The United States has labelled China as being a "currency manipulator", accusing the country of changing the rate of exchange between the yuan and the US dollar to create an unfair competitive advantage.
"Secretary Mnuchin, under the auspices of President Trump, has today determined that China is a Currency Manipulator," US Treasury said in a statement.
"As a result of this determination, Secretary Mnuchin will engage with the International Monetary Fund to eliminate the unfair competitive advantage created by China's latest actions."
According to the Treasury Department, China has a "long history of facilitating an undervalued currency through protracted, large-scale intervention in the foreign exchange market" and that it has been taking "concrete steps to devalue its currency".
"The context of these actions and the implausibility of China's market stability rationale confirm that the purpose of China's currency devaluation is to gain an unfair competitive advantage in international trade," Treasury Department added.
Read more: China is the biggest obstacle to US AI advancement, half of CEOs say (TechRepublic)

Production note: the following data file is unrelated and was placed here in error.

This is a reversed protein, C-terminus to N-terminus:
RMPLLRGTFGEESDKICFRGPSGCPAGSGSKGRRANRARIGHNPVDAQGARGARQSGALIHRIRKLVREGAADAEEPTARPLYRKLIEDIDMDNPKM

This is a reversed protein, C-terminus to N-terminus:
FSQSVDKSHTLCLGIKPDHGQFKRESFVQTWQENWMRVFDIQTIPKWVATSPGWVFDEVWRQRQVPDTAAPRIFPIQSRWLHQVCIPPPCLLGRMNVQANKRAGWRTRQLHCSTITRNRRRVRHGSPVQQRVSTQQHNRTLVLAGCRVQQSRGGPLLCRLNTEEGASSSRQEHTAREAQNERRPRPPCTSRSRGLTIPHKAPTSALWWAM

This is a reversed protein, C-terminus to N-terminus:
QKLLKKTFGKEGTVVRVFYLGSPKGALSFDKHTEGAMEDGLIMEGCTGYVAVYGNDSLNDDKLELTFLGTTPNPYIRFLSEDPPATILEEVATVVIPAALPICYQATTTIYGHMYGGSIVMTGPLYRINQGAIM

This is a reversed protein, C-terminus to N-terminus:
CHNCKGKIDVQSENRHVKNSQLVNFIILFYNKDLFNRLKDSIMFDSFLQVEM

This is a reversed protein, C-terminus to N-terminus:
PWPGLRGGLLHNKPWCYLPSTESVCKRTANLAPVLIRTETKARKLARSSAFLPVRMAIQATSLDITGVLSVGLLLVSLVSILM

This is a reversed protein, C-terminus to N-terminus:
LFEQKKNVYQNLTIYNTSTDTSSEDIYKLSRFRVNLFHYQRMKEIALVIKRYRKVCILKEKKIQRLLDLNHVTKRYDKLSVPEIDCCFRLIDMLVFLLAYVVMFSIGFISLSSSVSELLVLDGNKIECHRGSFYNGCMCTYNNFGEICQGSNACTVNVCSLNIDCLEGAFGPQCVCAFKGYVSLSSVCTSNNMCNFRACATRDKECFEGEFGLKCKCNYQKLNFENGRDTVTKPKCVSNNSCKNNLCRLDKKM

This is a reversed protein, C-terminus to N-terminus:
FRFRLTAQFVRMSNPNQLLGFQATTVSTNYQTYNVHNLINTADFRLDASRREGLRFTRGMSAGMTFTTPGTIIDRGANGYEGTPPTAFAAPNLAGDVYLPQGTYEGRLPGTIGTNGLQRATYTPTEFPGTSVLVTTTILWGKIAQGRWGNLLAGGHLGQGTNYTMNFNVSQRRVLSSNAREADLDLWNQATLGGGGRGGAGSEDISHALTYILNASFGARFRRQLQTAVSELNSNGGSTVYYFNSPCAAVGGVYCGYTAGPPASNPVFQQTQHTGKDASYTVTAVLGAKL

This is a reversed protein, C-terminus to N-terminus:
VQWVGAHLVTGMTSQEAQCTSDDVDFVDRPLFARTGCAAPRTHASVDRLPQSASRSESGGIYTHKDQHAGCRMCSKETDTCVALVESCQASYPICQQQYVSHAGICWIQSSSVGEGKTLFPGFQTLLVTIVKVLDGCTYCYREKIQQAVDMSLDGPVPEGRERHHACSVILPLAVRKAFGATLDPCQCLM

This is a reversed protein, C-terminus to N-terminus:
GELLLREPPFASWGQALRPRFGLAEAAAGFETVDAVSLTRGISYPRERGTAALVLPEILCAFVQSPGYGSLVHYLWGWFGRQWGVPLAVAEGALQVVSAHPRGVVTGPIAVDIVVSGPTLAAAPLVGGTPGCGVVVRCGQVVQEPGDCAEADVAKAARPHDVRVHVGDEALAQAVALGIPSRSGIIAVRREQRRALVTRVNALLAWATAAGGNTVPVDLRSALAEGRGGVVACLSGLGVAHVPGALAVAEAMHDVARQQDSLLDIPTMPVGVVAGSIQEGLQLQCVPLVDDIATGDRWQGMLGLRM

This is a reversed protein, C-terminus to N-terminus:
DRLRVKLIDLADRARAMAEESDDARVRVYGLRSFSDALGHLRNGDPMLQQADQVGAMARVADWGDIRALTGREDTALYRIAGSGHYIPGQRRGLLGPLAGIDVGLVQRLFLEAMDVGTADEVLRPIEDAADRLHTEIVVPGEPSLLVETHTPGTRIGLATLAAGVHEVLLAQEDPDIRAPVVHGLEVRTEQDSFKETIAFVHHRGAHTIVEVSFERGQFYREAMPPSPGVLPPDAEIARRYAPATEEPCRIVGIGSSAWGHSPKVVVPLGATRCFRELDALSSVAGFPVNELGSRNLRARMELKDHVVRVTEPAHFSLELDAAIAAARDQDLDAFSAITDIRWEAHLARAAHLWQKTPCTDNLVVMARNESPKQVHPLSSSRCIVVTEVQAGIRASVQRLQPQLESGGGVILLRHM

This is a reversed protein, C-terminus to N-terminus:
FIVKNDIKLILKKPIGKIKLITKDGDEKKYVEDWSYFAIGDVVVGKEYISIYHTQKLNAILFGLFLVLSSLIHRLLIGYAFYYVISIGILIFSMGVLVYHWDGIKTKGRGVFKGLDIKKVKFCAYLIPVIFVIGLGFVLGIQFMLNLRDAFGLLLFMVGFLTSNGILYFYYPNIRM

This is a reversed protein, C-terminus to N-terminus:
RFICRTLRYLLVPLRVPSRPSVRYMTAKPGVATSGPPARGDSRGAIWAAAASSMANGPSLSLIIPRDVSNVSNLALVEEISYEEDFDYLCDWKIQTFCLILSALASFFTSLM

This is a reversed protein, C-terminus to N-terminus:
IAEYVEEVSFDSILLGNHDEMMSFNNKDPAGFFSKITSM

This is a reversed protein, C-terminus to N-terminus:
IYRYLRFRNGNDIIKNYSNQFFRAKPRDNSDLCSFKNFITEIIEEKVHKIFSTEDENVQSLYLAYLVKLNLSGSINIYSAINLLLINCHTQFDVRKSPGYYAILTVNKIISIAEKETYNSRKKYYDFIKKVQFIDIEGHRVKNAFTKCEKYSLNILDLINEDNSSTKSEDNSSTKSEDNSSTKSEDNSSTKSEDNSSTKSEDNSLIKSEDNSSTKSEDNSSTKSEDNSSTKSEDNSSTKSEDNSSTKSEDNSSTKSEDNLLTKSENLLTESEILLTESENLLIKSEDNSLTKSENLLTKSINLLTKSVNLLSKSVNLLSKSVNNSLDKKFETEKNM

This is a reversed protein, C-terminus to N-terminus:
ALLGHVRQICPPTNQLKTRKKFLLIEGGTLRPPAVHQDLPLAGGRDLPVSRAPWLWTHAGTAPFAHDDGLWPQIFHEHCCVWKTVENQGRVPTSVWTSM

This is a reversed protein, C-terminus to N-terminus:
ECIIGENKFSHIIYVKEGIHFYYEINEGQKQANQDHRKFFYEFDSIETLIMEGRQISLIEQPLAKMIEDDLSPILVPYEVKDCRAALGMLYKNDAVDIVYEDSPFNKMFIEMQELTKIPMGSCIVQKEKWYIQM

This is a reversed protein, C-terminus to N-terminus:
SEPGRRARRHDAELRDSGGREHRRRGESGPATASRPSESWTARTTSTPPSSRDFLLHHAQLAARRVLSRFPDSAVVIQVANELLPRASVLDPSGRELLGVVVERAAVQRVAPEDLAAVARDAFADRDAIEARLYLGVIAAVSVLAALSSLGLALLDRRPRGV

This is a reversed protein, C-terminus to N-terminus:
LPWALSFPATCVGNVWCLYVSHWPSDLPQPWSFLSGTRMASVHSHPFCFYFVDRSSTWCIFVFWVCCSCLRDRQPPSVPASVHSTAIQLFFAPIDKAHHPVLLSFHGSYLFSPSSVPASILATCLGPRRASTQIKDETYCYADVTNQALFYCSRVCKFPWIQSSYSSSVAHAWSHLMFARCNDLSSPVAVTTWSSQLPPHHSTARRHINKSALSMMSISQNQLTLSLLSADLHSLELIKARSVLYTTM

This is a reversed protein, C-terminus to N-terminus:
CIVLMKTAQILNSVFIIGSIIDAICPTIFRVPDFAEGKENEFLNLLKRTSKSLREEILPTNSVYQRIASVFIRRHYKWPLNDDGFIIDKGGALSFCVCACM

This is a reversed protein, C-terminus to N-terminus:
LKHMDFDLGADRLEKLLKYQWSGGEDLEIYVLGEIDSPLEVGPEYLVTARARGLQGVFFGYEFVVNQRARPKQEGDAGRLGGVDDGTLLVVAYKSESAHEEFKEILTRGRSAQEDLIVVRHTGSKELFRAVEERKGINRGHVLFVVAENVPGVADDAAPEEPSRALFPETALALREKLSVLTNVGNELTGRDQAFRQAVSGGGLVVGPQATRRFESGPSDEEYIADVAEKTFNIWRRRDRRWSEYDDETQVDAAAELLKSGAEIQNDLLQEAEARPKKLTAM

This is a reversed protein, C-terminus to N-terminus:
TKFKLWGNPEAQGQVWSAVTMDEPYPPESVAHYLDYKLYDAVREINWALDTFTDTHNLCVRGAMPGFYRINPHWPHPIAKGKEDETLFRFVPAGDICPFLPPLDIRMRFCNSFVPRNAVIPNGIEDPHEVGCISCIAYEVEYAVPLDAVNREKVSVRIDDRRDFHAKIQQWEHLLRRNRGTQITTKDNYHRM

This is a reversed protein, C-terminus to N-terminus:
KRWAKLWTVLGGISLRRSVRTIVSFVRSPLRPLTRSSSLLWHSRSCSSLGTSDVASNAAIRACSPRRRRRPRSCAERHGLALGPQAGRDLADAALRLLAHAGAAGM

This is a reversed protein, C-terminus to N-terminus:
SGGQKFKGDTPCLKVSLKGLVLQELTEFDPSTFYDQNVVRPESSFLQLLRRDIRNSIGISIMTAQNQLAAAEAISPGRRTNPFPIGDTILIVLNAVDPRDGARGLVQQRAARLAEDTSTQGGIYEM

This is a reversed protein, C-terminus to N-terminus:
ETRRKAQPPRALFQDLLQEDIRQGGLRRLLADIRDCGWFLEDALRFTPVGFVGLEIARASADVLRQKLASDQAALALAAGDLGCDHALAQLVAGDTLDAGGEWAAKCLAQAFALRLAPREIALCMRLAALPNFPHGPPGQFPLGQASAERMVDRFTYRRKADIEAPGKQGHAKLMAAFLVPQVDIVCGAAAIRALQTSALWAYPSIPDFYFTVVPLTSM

In typical US President Donald Trump fashion, he took to Twitter to voice his opinion on the matter, accusing China of stealing funds from the US economy.
"China dropped the price of their currency to an almost a historic low," he wrote. "It's called 'currency manipulation.' Are you listening Federal Reserve? This is a major violation which will greatly weaken China over time!"
At the time of reporting, one yuan was equivalent to US$0.14.
This latest accusation by the US government adds further fuel to growing political tension between the US and China.
Last week, US President Trump announced an additional 10% tariff would be added onto $300 billion worth of Chinese imports.
The tariffs are set to be enforced from September 1 and are not part of the $250 billion worth of Chinese goods that were tariffed at 25% back in May.
As the trade dispute bites, Chinese tech giant Huawei is pushing on with efforts in regions like the Balkans.
Tariffs on imported Chinese products cost the US tech industry $1.3 billion in May 2019 alone, according to data from the Consumer Technology Association -- and the cost is expected to grow.
With old trade wars reigniting and new ones being invented, telecommunications is faced with an existential crisis. To survive, it must establish a global standard for a globe that no longer seems to want one.
The 57-year-old is now considered a fugitive.